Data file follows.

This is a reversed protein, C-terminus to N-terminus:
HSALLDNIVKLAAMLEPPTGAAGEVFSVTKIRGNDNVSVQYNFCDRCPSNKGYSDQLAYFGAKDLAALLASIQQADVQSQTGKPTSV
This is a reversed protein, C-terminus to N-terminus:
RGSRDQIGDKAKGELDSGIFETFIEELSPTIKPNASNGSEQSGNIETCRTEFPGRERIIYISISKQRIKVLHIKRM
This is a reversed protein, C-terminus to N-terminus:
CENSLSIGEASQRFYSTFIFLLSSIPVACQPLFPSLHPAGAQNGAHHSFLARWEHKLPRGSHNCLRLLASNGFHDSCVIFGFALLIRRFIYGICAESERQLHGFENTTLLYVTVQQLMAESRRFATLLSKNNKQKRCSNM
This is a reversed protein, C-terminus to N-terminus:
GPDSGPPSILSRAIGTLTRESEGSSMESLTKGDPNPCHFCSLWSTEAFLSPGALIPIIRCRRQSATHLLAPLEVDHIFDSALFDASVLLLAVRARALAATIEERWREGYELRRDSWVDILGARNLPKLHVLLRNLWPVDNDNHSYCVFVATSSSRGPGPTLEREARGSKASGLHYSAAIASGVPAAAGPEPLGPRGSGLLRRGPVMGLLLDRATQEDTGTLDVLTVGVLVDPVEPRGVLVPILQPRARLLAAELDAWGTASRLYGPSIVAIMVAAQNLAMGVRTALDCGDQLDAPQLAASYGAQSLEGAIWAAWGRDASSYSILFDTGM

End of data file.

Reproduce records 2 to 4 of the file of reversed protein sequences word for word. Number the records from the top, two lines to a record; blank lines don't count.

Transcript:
This is a reversed protein, C-terminus to N-terminus:
RGSRDQIGDKAKGELDSGIFETFIEELSPTIKPNASNGSEQSGNIETCRTEFPGRERIIYISISKQRIKVLHIKRM
This is a reversed protein, C-terminus to N-terminus:
CENSLSIGEASQRFYSTFIFLLSSIPVACQPLFPSLHPAGAQNGAHHSFLARWEHKLPRGSHNCLRLLASNGFHDSCVIFGFALLIRRFIYGICAESERQLHGFENTTLLYVTVQQLMAESRRFATLLSKNNKQKRCSNM
This is a reversed protein, C-terminus to N-terminus:
GPDSGPPSILSRAIGTLTRESEGSSMESLTKGDPNPCHFCSLWSTEAFLSPGALIPIIRCRRQSATHLLAPLEVDHIFDSALFDASVLLLAVRARALAATIEERWREGYELRRDSWVDILGARNLPKLHVLLRNLWPVDNDNHSYCVFVATSSSRGPGPTLEREARGSKASGLHYSAAIASGVPAAAGPEPLGPRGSGLLRRGPVMGLLLDRATQEDTGTLDVLTVGVLVDPVEPRGVLVPILQPRARLLAAELDAWGTASRLYGPSIVAIMVAAQNLAMGVRTALDCGDQLDAPQLAASYGAQSLEGAIWAAWGRDASSYSILFDTGM